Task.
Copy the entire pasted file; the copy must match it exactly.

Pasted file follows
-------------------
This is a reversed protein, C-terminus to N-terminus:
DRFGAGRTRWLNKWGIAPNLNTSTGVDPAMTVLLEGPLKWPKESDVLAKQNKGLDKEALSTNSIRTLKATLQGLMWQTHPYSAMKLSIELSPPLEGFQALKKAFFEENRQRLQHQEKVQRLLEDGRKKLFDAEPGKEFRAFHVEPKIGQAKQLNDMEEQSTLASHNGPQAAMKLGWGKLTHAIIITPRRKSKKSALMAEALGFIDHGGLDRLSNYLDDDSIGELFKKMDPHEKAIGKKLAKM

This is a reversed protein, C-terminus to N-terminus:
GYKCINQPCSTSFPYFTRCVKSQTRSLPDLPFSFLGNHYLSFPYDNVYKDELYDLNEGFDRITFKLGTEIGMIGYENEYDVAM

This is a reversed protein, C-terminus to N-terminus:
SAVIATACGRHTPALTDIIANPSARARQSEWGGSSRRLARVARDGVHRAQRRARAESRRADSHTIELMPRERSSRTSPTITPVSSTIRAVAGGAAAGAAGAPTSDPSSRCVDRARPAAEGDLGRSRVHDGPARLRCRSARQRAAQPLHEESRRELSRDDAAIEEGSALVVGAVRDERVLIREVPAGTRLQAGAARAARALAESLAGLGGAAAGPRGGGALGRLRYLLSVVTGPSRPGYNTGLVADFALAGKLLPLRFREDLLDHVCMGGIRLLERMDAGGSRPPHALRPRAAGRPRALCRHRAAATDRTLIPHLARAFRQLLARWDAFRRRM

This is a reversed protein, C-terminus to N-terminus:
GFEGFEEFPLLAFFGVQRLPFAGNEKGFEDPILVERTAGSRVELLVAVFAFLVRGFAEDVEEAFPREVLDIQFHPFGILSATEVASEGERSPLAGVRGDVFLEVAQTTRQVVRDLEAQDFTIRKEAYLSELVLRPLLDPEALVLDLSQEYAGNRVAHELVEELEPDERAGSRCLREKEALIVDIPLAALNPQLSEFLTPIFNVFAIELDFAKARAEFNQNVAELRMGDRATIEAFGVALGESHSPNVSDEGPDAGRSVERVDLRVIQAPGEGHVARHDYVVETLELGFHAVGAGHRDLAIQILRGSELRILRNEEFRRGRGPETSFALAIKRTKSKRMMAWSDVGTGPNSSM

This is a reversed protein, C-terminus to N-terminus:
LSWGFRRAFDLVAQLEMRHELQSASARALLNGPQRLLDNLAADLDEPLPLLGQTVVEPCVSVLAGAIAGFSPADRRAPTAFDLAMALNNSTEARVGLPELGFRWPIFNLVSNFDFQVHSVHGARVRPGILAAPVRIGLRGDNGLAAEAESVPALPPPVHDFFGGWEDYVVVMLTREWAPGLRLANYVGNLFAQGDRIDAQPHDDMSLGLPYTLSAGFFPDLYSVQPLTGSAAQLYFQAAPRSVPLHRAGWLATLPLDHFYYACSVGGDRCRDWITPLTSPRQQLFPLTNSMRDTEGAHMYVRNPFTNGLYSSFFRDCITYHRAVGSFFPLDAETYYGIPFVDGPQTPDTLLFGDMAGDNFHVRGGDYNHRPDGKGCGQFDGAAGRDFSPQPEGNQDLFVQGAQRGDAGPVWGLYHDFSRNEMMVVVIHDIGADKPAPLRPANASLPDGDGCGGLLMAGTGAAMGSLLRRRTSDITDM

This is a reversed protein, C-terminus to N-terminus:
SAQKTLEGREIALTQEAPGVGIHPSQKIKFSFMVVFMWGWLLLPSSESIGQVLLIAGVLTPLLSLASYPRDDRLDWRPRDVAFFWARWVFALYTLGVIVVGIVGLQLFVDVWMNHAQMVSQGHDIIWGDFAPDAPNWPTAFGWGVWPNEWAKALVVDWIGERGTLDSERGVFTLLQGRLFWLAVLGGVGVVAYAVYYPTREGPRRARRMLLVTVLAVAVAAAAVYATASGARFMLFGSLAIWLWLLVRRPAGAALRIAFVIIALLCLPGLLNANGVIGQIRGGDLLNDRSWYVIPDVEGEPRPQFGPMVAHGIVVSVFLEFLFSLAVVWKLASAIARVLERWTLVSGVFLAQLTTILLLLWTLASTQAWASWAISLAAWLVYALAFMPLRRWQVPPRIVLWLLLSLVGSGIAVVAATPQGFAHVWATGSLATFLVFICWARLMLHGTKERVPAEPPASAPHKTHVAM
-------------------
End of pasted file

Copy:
This is a reversed protein, C-terminus to N-terminus:
DRFGAGRTRWLNKWGIAPNLNTSTGVDPAMTVLLEGPLKWPKESDVLAKQNKGLDKEALSTNSIRTLKATLQGLMWQTHPYSAMKLSIELSPPLEGFQALKKAFFEENRQRLQHQEKVQRLLEDGRKKLFDAEPGKEFRAFHVEPKIGQAKQLNDMEEQSTLASHNGPQAAMKLGWGKLTHAIIITPRRKSKKSALMAEALGFIDHGGLDRLSNYLDDDSIGELFKKMDPHEKAIGKKLAKM

This is a reversed protein, C-terminus to N-terminus:
GYKCINQPCSTSFPYFTRCVKSQTRSLPDLPFSFLGNHYLSFPYDNVYKDELYDLNEGFDRITFKLGTEIGMIGYENEYDVAM

This is a reversed protein, C-terminus to N-terminus:
SAVIATACGRHTPALTDIIANPSARARQSEWGGSSRRLARVARDGVHRAQRRARAESRRADSHTIELMPRERSSRTSPTITPVSSTIRAVAGGAAAGAAGAPTSDPSSRCVDRARPAAEGDLGRSRVHDGPARLRCRSARQRAAQPLHEESRRELSRDDAAIEEGSALVVGAVRDERVLIREVPAGTRLQAGAARAARALAESLAGLGGAAAGPRGGGALGRLRYLLSVVTGPSRPGYNTGLVADFALAGKLLPLRFREDLLDHVCMGGIRLLERMDAGGSRPPHALRPRAAGRPRALCRHRAAATDRTLIPHLARAFRQLLARWDAFRRRM

This is a reversed protein, C-terminus to N-terminus:
GFEGFEEFPLLAFFGVQRLPFAGNEKGFEDPILVERTAGSRVELLVAVFAFLVRGFAEDVEEAFPREVLDIQFHPFGILSATEVASEGERSPLAGVRGDVFLEVAQTTRQVVRDLEAQDFTIRKEAYLSELVLRPLLDPEALVLDLSQEYAGNRVAHELVEELEPDERAGSRCLREKEALIVDIPLAALNPQLSEFLTPIFNVFAIELDFAKARAEFNQNVAELRMGDRATIEAFGVALGESHSPNVSDEGPDAGRSVERVDLRVIQAPGEGHVARHDYVVETLELGFHAVGAGHRDLAIQILRGSELRILRNEEFRRGRGPETSFALAIKRTKSKRMMAWSDVGTGPNSSM

This is a reversed protein, C-terminus to N-terminus:
LSWGFRRAFDLVAQLEMRHELQSASARALLNGPQRLLDNLAADLDEPLPLLGQTVVEPCVSVLAGAIAGFSPADRRAPTAFDLAMALNNSTEARVGLPELGFRWPIFNLVSNFDFQVHSVHGARVRPGILAAPVRIGLRGDNGLAAEAESVPALPPPVHDFFGGWEDYVVVMLTREWAPGLRLANYVGNLFAQGDRIDAQPHDDMSLGLPYTLSAGFFPDLYSVQPLTGSAAQLYFQAAPRSVPLHRAGWLATLPLDHFYYACSVGGDRCRDWITPLTSPRQQLFPLTNSMRDTEGAHMYVRNPFTNGLYSSFFRDCITYHRAVGSFFPLDAETYYGIPFVDGPQTPDTLLFGDMAGDNFHVRGGDYNHRPDGKGCGQFDGAAGRDFSPQPEGNQDLFVQGAQRGDAGPVWGLYHDFSRNEMMVVVIHDIGADKPAPLRPANASLPDGDGCGGLLMAGTGAAMGSLLRRRTSDITDM

This is a reversed protein, C-terminus to N-terminus:
SAQKTLEGREIALTQEAPGVGIHPSQKIKFSFMVVFMWGWLLLPSSESIGQVLLIAGVLTPLLSLASYPRDDRLDWRPRDVAFFWARWVFALYTLGVIVVGIVGLQLFVDVWMNHAQMVSQGHDIIWGDFAPDAPNWPTAFGWGVWPNEWAKALVVDWIGERGTLDSERGVFTLLQGRLFWLAVLGGVGVVAYAVYYPTREGPRRARRMLLVTVLAVAVAAAAVYATASGARFMLFGSLAIWLWLLVRRPAGAALRIAFVIIALLCLPGLLNANGVIGQIRGGDLLNDRSWYVIPDVEGEPRPQFGPMVAHGIVVSVFLEFLFSLAVVWKLASAIARVLERWTLVSGVFLAQLTTILLLLWTLASTQAWASWAISLAAWLVYALAFMPLRRWQVPPRIVLWLLLSLVGSGIAVVAATPQGFAHVWATGSLATFLVFICWARLMLHGTKERVPAEPPASAPHKTHVAM